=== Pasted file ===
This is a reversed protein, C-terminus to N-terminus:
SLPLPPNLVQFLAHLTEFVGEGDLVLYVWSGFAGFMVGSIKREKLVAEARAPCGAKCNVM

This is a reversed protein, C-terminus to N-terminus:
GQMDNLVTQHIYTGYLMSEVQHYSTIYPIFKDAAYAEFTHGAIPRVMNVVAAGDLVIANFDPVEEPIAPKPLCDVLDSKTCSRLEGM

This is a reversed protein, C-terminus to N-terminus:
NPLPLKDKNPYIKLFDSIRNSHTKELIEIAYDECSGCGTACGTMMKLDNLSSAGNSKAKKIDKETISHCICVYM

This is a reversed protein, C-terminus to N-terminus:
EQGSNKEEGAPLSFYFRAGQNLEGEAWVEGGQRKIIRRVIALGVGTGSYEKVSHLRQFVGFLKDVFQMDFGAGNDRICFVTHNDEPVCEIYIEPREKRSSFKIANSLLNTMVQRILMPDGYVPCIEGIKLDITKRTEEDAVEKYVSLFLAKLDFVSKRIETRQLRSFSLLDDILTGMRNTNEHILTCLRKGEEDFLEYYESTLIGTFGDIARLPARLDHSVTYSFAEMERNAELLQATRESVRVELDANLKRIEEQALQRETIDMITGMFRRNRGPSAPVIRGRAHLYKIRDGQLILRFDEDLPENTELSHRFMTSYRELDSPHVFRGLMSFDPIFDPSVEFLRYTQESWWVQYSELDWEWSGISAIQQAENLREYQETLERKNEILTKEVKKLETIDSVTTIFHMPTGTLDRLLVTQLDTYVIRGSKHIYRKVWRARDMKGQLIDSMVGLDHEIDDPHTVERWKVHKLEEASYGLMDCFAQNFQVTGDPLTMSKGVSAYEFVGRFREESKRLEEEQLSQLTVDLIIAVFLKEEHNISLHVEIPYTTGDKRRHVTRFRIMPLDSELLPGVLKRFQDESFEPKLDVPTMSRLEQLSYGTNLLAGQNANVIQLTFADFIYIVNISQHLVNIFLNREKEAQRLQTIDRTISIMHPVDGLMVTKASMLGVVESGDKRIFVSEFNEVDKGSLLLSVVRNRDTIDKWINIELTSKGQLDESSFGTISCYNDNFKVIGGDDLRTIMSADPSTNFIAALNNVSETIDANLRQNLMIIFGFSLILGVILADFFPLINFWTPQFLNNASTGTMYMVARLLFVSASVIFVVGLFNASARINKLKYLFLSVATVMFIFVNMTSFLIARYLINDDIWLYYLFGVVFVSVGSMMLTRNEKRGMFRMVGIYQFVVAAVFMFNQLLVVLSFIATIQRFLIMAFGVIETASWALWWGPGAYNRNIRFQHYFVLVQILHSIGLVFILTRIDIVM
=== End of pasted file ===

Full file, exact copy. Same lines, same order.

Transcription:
This is a reversed protein, C-terminus to N-terminus:
SLPLPPNLVQFLAHLTEFVGEGDLVLYVWSGFAGFMVGSIKREKLVAEARAPCGAKCNVM

This is a reversed protein, C-terminus to N-terminus:
GQMDNLVTQHIYTGYLMSEVQHYSTIYPIFKDAAYAEFTHGAIPRVMNVVAAGDLVIANFDPVEEPIAPKPLCDVLDSKTCSRLEGM

This is a reversed protein, C-terminus to N-terminus:
NPLPLKDKNPYIKLFDSIRNSHTKELIEIAYDECSGCGTACGTMMKLDNLSSAGNSKAKKIDKETISHCICVYM

This is a reversed protein, C-terminus to N-terminus:
EQGSNKEEGAPLSFYFRAGQNLEGEAWVEGGQRKIIRRVIALGVGTGSYEKVSHLRQFVGFLKDVFQMDFGAGNDRICFVTHNDEPVCEIYIEPREKRSSFKIANSLLNTMVQRILMPDGYVPCIEGIKLDITKRTEEDAVEKYVSLFLAKLDFVSKRIETRQLRSFSLLDDILTGMRNTNEHILTCLRKGEEDFLEYYESTLIGTFGDIARLPARLDHSVTYSFAEMERNAELLQATRESVRVELDANLKRIEEQALQRETIDMITGMFRRNRGPSAPVIRGRAHLYKIRDGQLILRFDEDLPENTELSHRFMTSYRELDSPHVFRGLMSFDPIFDPSVEFLRYTQESWWVQYSELDWEWSGISAIQQAENLREYQETLERKNEILTKEVKKLETIDSVTTIFHMPTGTLDRLLVTQLDTYVIRGSKHIYRKVWRARDMKGQLIDSMVGLDHEIDDPHTVERWKVHKLEEASYGLMDCFAQNFQVTGDPLTMSKGVSAYEFVGRFREESKRLEEEQLSQLTVDLIIAVFLKEEHNISLHVEIPYTTGDKRRHVTRFRIMPLDSELLPGVLKRFQDESFEPKLDVPTMSRLEQLSYGTNLLAGQNANVIQLTFADFIYIVNISQHLVNIFLNREKEAQRLQTIDRTISIMHPVDGLMVTKASMLGVVESGDKRIFVSEFNEVDKGSLLLSVVRNRDTIDKWINIELTSKGQLDESSFGTISCYNDNFKVIGGDDLRTIMSADPSTNFIAALNNVSETIDANLRQNLMIIFGFSLILGVILADFFPLINFWTPQFLNNASTGTMYMVARLLFVSASVIFVVGLFNASARINKLKYLFLSVATVMFIFVNMTSFLIARYLINDDIWLYYLFGVVFVSVGSMMLTRNEKRGMFRMVGIYQFVVAAVFMFNQLLVVLSFIATIQRFLIMAFGVIETASWALWWGPGAYNRNIRFQHYFVLVQILHSIGLVFILTRIDIVM